Romantic partner selection in a religious marriage market.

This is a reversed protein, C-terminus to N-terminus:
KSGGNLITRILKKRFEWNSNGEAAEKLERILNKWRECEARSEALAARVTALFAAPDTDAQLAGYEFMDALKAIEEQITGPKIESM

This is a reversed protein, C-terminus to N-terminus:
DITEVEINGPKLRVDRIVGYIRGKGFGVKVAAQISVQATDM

Partnering is an inherently social process. Not only do social status characteristics provide markers of compatibility in the partner search, but the broader romantic proclivities, opportunities, and capacities that constitute partnering are also socially determined. This study examines romantic partner selection under that aegis—as a situated social phenomenon whose patterns, challenges, and responses reflect the sociocultural environment in which they occur. Using the lens of cultural analysis, I conduct an in-depth study of a relationship market, Victory Fellowship Church, whose community characteristics influence partnering in several ways. VFC is a nondenominational, high-tension religious group located in central Texas whose membership is a majority female and predominantly single. The demographic characteristics, norms of involvement, and religious ethos of the community create a relationship market for its single members. At the same time, this combination of characteristics results in a partnering situation in which many relationship seekers face a basic set of quantitative and qualitative partnering dilemmas. To understand the interpretation and negotiation of these dilemmas, I detail the cultural repertoire and market context of the VFC community in relation to partner supply, preferences, and responses to the partner search. While members' partnering goals are routinely blocked, they remain committed to the community and continue to nurture the hope for a spouse found in it. Ultimately, the practical, psychic, and emotional rewards of membership subsidize the partner search or compensate for the absence romantic opportunities.